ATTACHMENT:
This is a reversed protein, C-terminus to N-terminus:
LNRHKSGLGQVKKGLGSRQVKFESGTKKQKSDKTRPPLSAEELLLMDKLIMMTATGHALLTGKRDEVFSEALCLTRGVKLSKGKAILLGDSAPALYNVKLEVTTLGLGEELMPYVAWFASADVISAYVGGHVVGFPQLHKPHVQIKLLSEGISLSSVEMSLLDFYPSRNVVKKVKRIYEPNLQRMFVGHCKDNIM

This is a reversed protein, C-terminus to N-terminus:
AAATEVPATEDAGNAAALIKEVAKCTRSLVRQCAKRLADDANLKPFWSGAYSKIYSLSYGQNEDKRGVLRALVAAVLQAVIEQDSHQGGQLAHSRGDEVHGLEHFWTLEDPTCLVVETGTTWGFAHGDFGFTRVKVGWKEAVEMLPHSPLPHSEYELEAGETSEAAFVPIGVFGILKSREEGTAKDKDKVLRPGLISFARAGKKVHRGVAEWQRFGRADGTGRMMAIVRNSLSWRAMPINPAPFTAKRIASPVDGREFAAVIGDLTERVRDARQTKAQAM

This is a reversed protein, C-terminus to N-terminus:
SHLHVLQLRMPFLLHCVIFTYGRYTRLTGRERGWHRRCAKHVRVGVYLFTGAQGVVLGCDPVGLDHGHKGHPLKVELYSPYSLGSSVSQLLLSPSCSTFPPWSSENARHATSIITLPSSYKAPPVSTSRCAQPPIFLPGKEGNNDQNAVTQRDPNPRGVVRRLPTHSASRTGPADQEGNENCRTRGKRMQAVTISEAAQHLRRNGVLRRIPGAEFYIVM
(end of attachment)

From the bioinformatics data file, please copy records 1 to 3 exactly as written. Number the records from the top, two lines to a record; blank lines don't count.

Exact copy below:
This is a reversed protein, C-terminus to N-terminus:
LNRHKSGLGQVKKGLGSRQVKFESGTKKQKSDKTRPPLSAEELLLMDKLIMMTATGHALLTGKRDEVFSEALCLTRGVKLSKGKAILLGDSAPALYNVKLEVTTLGLGEELMPYVAWFASADVISAYVGGHVVGFPQLHKPHVQIKLLSEGISLSSVEMSLLDFYPSRNVVKKVKRIYEPNLQRMFVGHCKDNIM

This is a reversed protein, C-terminus to N-terminus:
AAATEVPATEDAGNAAALIKEVAKCTRSLVRQCAKRLADDANLKPFWSGAYSKIYSLSYGQNEDKRGVLRALVAAVLQAVIEQDSHQGGQLAHSRGDEVHGLEHFWTLEDPTCLVVETGTTWGFAHGDFGFTRVKVGWKEAVEMLPHSPLPHSEYELEAGETSEAAFVPIGVFGILKSREEGTAKDKDKVLRPGLISFARAGKKVHRGVAEWQRFGRADGTGRMMAIVRNSLSWRAMPINPAPFTAKRIASPVDGREFAAVIGDLTERVRDARQTKAQAM

This is a reversed protein, C-terminus to N-terminus:
SHLHVLQLRMPFLLHCVIFTYGRYTRLTGRERGWHRRCAKHVRVGVYLFTGAQGVVLGCDPVGLDHGHKGHPLKVELYSPYSLGSSVSQLLLSPSCSTFPPWSSENARHATSIITLPSSYKAPPVSTSRCAQPPIFLPGKEGNNDQNAVTQRDPNPRGVVRRLPTHSASRTGPADQEGNENCRTRGKRMQAVTISEAAQHLRRNGVLRRIPGAEFYIVM